stillborn or born horribly deformed. I know one breeder whose female gave birth to puppies that were no more than sacks of tissue and visible bone. Are your prepared to deal with things such as cleft palate, hydrocephaly or other problems some breeds
may be prone to? Are you willing to face the fact you could have to euthanize puppies? Are you willing to make certain the mother is up to date on all inoculations and have the puppies get their's as well before going to homes? Diseases such as Parvovirus can kill puppies fast. Are you willing to risk your wonderful female becoming a biting terror as she protects puppies? Are you willing to risk the life of your pet?
Cost of spaying or neutering
The cost of spaying and neutering is far less than you would spend getting a litter of puppies all their shots. It is less than paying for surgery for testicular tumors or treating a uterine infection. The cost of neutering is far less than having to patch up your male who tried to cross a busy street to get at an unspayed female. I have known males to try and cross six lane highways! The cost of spaying or neutering is less than having you carpets cleaned because your dog is marking his territory or
your female spotted on your beige rug.
Responsible breeders are lucky if they break even when they sell puppies. Responsible breeders breed to improve a breed of dog, not to make money. The costs of tests alone to see if a dog is healthy to breed can cost more than what is recouped when puppies are sold. A responsible breeder breeds to improve the breed in looks, temperament, working ability and other areas. They do not breed to make puppies for retail sale. Puppies who they do not think fit their needs or is an improvement on their blood lines
or is a solid representative of the breed may be sold with an agreement the puppy will be spayed or neutered to prevent undesirable traits from passing on.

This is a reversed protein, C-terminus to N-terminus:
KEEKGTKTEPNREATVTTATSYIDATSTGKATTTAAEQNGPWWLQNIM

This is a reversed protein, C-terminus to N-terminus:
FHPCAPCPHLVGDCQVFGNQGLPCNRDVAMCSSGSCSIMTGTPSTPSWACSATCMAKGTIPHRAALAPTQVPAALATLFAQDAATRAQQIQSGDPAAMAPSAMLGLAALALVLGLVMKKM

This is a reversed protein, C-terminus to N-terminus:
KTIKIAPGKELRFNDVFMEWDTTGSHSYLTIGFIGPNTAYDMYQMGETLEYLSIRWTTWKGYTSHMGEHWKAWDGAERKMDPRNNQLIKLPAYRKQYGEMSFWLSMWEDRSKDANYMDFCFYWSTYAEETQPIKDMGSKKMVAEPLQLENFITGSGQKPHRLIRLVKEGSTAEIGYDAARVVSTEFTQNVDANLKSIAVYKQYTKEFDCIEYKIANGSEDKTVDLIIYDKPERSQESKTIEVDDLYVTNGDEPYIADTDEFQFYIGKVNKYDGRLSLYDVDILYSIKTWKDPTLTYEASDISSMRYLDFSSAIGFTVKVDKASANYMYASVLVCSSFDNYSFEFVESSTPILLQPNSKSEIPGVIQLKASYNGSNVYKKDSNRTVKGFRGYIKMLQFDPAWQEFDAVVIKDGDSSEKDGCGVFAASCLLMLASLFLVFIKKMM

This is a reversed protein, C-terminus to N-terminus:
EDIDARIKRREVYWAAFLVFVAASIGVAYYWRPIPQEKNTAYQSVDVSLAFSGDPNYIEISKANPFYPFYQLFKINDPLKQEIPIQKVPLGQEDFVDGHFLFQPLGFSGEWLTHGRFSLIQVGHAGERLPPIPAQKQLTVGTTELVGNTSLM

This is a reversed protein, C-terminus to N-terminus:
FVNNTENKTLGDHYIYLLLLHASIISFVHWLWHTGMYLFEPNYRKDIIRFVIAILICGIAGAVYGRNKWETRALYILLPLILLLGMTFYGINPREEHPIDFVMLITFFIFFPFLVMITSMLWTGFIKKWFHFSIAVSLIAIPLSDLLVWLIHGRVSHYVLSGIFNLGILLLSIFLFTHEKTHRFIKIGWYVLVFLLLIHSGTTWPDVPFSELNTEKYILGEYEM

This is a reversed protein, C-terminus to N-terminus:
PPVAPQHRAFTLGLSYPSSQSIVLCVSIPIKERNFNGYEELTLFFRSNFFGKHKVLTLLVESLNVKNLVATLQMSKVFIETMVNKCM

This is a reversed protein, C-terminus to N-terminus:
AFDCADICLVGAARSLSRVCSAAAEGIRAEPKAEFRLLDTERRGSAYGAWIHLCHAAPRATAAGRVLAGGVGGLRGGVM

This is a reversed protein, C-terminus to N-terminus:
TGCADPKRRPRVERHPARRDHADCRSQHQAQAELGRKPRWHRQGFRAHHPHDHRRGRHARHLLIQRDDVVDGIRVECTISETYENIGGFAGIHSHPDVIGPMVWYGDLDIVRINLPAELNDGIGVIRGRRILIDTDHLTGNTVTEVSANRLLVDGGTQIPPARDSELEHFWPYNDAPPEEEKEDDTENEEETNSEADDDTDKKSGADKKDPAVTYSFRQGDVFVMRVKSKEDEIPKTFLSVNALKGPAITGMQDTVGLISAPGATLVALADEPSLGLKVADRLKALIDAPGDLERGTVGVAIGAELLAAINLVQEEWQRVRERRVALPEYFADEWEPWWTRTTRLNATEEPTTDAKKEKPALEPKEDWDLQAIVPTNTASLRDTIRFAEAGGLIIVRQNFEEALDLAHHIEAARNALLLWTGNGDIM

My pet will get fat and lazy.
Spay and neutering may diminish your pet's want to roam. Inactivity and poor feeding habits are generally the culprits in your pet's weight gain. Feed a good quality food, give your pet exercise and adjust the food level to your pet's activity level.
My pet's personality will change.
The change will be for the better as explained above.
My children should witness the miracle of birth.
Get the videotape. It is less expensive. Plus, as illustrated above, your children can witness far more than you wish... Avoid this excuse.
We can make money selling the babies.
The cost of raising a litter properly will consume the majority of your "profit." There are too many puppies and kittens that need homes. Why contribute to this? Finding good homes can be difficult. What will you do with "surplus" offspring? Can you
afford to keep multiple animals? Are you zoned to keep multiple animals?
I am concerned about anesthesia.
This is a common concern. There is always a risk with any procedure that requiring anesthesia. Many vets use monitors to kept track of heart rate and respiration during surgery. Talk to you vet about your concerns. The medical benefits far outweigh
the slight risk involved with spaying or neutering.
I hope I have given you something to think about and you will make the right choice. Just because a pet is purebred or cute does not mean it should be bred. Your dog can compete in almost all canine sports if spayed or neutered: obedience, agility,
herding, tracking, field trials, and terrier trials. Your pet will enjoy a longer, happier life as well.
(Thanks to my vet for helping me with this)